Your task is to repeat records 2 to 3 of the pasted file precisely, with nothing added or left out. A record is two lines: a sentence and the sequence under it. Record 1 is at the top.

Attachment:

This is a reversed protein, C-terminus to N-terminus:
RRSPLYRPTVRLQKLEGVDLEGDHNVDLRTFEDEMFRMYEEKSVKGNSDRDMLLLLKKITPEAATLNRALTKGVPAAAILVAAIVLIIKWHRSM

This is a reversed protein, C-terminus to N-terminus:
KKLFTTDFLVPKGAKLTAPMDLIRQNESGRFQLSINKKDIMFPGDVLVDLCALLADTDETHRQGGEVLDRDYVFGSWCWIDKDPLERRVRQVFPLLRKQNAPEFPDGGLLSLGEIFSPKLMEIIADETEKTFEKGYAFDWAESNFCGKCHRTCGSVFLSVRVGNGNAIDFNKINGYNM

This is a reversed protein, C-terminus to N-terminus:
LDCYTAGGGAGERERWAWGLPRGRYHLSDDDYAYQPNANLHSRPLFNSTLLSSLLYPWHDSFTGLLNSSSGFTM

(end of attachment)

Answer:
This is a reversed protein, C-terminus to N-terminus:
KKLFTTDFLVPKGAKLTAPMDLIRQNESGRFQLSINKKDIMFPGDVLVDLCALLADTDETHRQGGEVLDRDYVFGSWCWIDKDPLERRVRQVFPLLRKQNAPEFPDGGLLSLGEIFSPKLMEIIADETEKTFEKGYAFDWAESNFCGKCHRTCGSVFLSVRVGNGNAIDFNKINGYNM

This is a reversed protein, C-terminus to N-terminus:
LDCYTAGGGAGERERWAWGLPRGRYHLSDDDYAYQPNANLHSRPLFNSTLLSSLLYPWHDSFTGLLNSSSGFTM